It wasn’t just hair dye. It was an entire industry, a panoply of things women wore and bought and did that no one was supposed to see or sense or know about. Corsets and underwire to snatch your waist and hoist your bosom. Cosmetics to conceal blemishes and blend seamlessly into your skin. And cosmetic surgery, nips and tucks that were meant to leave you looking like you just had great genes. To varying degrees it was artifice, smoke and mirrors and pretense; hours of labor and thousands of dollars, all meant to leave a woman looking effortlessly beautiful — like herself, only better. And, while there were exceptions — Marie Antoinette hairdos that defy gravity (and logic), Cardi B-esque Brazilian butt lifts that leave women with deliberately exaggerated silhouettes — for most women, for most of history, the watchwords have been subtlety, secrecy and shame.

Madonna has always had a complicated relationship to that approach. She has reinvented herself, over and over again, from her arrival on the New York City club scene in thrifted bustiers, fingerless lace gloves and crucifixes, to her ascension to Hollywood royalty in her Marilyn Monroe “Material Girl” look. There was androgynous Madonna, dominatrix Madonna, hippie kabbalah Madonna, designer-chic Madonna, retro-disco Madonna and Madonna as Madge, cosplaying landed gentry while she raised her family in the English countryside. And of course no outfit could be more memorable than the birthday suit she wore in Sex, the book-length photography project she undertook with Steven Meisel.

In the wake of the Grammys, people complain she no longer looks like Madonna, but which Madonna comes to mind? She’s been a blonde and a brunette, butch and high femme. She’s worn castoffs and couture. She’s adopted and abandoned an English accent. She’s shown us her roots and her underwear, deliberately putting the hidden parts on display. Every new version of Madonna was both a look and a commentary on looking, a statement about the artifice of beauty, and about her own right to set the terms by which she was seen.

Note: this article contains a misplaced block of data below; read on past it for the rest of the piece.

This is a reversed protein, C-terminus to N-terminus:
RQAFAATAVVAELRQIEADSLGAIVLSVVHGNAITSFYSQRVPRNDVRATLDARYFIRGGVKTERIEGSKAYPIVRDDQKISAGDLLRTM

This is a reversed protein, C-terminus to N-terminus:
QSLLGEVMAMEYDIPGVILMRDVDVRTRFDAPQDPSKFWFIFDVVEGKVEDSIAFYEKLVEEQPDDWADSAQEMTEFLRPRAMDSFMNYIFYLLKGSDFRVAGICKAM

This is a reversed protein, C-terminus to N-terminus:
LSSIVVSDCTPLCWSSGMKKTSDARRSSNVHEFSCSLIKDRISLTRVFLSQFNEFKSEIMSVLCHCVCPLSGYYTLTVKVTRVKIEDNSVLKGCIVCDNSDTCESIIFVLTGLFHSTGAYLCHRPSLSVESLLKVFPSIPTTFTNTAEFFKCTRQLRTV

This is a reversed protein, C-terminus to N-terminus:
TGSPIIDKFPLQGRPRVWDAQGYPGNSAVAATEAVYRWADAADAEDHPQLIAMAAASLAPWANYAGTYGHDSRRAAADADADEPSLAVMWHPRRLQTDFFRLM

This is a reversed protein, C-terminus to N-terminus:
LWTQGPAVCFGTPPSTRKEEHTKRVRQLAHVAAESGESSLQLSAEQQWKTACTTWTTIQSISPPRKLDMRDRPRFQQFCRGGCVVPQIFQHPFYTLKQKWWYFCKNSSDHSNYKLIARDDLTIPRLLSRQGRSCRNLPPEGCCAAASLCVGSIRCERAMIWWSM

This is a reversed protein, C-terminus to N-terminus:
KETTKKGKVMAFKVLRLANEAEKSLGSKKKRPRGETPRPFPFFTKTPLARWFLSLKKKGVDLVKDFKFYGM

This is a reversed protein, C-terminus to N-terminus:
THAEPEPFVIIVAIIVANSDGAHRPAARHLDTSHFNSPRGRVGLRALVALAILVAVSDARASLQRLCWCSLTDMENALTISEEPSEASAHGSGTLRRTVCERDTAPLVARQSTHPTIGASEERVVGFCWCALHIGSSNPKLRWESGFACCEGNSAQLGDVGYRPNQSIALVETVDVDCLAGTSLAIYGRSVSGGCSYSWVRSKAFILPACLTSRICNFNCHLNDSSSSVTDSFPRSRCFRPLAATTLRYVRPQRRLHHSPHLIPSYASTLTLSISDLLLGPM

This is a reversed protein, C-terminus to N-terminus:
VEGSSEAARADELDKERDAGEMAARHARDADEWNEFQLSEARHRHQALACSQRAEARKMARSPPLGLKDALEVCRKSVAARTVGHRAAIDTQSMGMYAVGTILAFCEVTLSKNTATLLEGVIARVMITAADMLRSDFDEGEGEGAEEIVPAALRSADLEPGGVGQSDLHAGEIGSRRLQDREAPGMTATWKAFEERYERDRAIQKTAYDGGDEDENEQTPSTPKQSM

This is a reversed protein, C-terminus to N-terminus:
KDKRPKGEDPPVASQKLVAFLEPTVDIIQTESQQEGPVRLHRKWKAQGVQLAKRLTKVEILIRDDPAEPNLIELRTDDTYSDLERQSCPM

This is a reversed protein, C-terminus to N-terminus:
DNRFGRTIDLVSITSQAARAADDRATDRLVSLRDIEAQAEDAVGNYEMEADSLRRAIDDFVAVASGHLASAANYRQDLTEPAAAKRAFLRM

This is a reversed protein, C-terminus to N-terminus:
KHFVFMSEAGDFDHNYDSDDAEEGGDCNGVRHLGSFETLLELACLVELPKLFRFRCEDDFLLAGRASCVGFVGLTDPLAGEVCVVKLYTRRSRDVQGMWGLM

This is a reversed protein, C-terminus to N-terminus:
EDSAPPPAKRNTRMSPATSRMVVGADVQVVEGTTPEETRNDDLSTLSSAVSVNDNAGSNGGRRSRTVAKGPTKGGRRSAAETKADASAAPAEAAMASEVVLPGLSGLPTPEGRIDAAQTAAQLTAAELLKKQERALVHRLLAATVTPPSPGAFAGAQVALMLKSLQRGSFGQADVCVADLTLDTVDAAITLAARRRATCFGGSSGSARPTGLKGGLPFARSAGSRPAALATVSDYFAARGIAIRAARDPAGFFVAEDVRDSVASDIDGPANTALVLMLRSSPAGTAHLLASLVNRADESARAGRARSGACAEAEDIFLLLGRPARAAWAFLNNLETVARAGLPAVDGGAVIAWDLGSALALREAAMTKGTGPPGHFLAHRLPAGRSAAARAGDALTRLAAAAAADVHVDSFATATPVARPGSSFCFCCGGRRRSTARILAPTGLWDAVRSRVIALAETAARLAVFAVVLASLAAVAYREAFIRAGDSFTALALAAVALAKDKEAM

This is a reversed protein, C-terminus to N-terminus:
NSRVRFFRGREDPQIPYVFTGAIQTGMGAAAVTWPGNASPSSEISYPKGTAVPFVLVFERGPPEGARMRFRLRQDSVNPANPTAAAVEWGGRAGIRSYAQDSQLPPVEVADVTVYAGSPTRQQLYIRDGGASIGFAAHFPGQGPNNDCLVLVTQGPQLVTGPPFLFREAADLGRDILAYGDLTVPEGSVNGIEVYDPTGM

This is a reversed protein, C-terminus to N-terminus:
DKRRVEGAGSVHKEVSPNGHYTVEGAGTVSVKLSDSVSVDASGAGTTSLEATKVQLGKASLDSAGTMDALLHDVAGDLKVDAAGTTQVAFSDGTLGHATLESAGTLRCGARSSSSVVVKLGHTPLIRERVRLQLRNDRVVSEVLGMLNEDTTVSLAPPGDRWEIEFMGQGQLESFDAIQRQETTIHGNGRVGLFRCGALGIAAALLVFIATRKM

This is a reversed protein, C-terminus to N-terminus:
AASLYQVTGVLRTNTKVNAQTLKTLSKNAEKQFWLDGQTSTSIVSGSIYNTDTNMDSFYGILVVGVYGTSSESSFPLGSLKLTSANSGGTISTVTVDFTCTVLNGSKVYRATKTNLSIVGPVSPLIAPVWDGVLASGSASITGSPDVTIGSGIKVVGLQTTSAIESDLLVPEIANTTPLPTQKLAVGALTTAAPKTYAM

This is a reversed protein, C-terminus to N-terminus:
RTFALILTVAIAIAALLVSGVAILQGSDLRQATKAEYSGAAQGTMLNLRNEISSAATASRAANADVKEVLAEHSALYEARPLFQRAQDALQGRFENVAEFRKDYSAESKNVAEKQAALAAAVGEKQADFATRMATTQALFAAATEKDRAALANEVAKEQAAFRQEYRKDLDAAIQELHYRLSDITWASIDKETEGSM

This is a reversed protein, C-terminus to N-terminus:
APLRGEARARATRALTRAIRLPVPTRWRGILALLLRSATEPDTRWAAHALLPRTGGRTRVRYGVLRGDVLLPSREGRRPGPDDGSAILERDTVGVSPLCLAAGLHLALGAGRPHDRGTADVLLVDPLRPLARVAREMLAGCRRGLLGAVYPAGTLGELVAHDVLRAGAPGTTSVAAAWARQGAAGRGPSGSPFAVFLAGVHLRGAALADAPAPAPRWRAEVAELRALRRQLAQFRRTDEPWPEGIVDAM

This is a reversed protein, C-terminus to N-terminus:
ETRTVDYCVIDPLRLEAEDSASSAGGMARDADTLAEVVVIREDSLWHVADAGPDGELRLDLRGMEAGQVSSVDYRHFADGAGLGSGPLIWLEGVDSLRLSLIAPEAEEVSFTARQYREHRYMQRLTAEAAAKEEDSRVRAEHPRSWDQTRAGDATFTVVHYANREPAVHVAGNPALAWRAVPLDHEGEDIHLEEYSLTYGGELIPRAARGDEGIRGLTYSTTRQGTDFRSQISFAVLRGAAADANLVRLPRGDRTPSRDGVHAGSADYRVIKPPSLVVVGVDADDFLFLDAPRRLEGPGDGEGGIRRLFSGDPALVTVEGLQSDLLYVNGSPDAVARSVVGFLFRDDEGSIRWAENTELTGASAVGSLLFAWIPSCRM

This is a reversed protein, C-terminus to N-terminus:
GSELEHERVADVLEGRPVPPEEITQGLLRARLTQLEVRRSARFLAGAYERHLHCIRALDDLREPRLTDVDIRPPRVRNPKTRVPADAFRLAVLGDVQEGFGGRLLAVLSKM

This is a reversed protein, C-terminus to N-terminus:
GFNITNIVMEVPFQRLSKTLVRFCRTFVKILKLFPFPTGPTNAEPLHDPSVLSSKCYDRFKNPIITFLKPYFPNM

“I have never apologized for any of the creative choices I have made nor the way that I look or dress and I’m not going to start,” she wrote on her Instagram on Tuesday. “I am happy to do the trailblazing so that all the women behind me can have an easier time in the years to come.”

The latest look is not altogether novel. Back in 2008, New York magazine declared: “Out with the gaunt and tight, in with the plump and juicy. There’s a new face in town — and it’s a baby’s.” The article’s prime example was Madonna herself, whose refurbished face it compared to a restuffed saddle. But fashion is fickle. In 2019, Elle reported that “toddler-round cheeks, tumescent pouts and immobile foreheads” were “officially over.” Last week, “The Cut” called it again, with a feature on how the “sexy baby” look died.

Is it possible that Madonna has been so blinkered by her fame and wealth that she’s lost the ability to see herself objectively, like Michael Jackson pursuing an ever-thinner nose or Jocelyn Wildenstein doing … whatever it was she was doing? Yes, but whatever her intentions, the superstar has gotten us talking about how good looks are subjective and how ageism is pervasive.

In the end, whether she meant to make a statement or just to look younger, better, “refreshed,” almost doesn’t matter. If beauty is a construct, Madonna’s the one who put its scaffolding on display.

- This article originally appeared in The New York Times